Lowering Salt in Your Diet PDF Print E-mail
Monday, 11 April 2011 23:05
taken from http://www.flickr.com/photos/stlbites/4377215378/sizes/m/in/photostream/ via creative commonsKnown as sodium chloride, salt helps maintain the body's balance of fluids. Salt also functions in many foods as a preservative, by helping to prevent spoilage and keeping certain foods safe to eat. But nearly all Americans consume more salt than they need, according to the 2005 Dietary Guidelines for Americans.

The natural salt in food accounts for about 10 percent of total intake, on average, according to the guidelines. The salt we add at the table or while cooking adds another 5 to 10 percent. About 75 percent of our total salt intake comes from salt added to processed foods by manufacturers and salt that cooks add to foods at restaurants and other food service establishments.

Q. What are the health effects of too much salt?

A. In many people, salt contributes to high blood pressure. High blood pressure makes the heart work harder and can lead to heart disease, stroke, heart failure, and kidney disease.

Q. What is the daily recommended amount of sodium for adults?

A. The amount of salt in a food is listed as “sodium” on the Nutrition Facts Panel of food labels. The Dietary Guidelines recommend that the general population consume no more than 2,300 milligrams of sodium a day (about a teaspoon of table salt). Most food labels shorten the word “milligrams” to “mg.”

Some people are more sensitive to the effects of salt than others. The guidelines also recommend that, in general, these populations consume no more than 1,500 milligrams.

These populations include;
  • African Americans
  • People with high blood pressure, kidney disease, or diabetes
  • People who are middle-age or older
The exceptions to this are people whose doctors have put them on a diet that requires even less sodium because of a medical condition.  Always follow your doctor’s recommendation about how much sodium you can have daily.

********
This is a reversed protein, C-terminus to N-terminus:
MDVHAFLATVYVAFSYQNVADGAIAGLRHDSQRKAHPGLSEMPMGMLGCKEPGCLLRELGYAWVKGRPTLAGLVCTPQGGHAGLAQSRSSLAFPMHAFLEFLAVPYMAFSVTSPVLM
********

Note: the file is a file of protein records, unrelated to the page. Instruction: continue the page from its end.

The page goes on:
Q. What steps can I take to lower my salt intake?

A.
  • Eat more fresh fruits and vegetables.
  • Consume foods that are rich in potassium.  Potassium can help blunt the effects of sodium on blood pressure. The recommended intake of potassium for adolescents and adults is 4,700 mg/day. Potassium-rich foods include leafy, green vegetables and fruits from vines.
  • Flavor food with pepper and other herbs and spices instead of salt.
  • Choose unsalted snacks.
  • Read food labels and choose foods low in sodium.

Q. How can I tell if a food is low in sodium or high in sodium?

A. The Nutrition Facts Panel that appears on food labels also lists the “% Daily Value” for sodium.  Look for the abbreviation “%DV” to find it.  Foods listed as 5% or less for sodium are low in sodium. Foods listed as 6% to 20% contain a moderate amount of sodium. Anything above 20% for sodium is considered high. Try to select foods that provide 5% or less for sodium, per serving.

Q. Are salt substitutes safe?

A. Many salt substitutes contain potassium chloride, which could be harmful to people with certain medical conditions, such as diabetes, kidney disease, and heart disease.  Check with your doctor before using salt substitutes.

Source: WebMD (2011), "Lowering Salt in Your Diet", WebMD. View the full and original article here.

 
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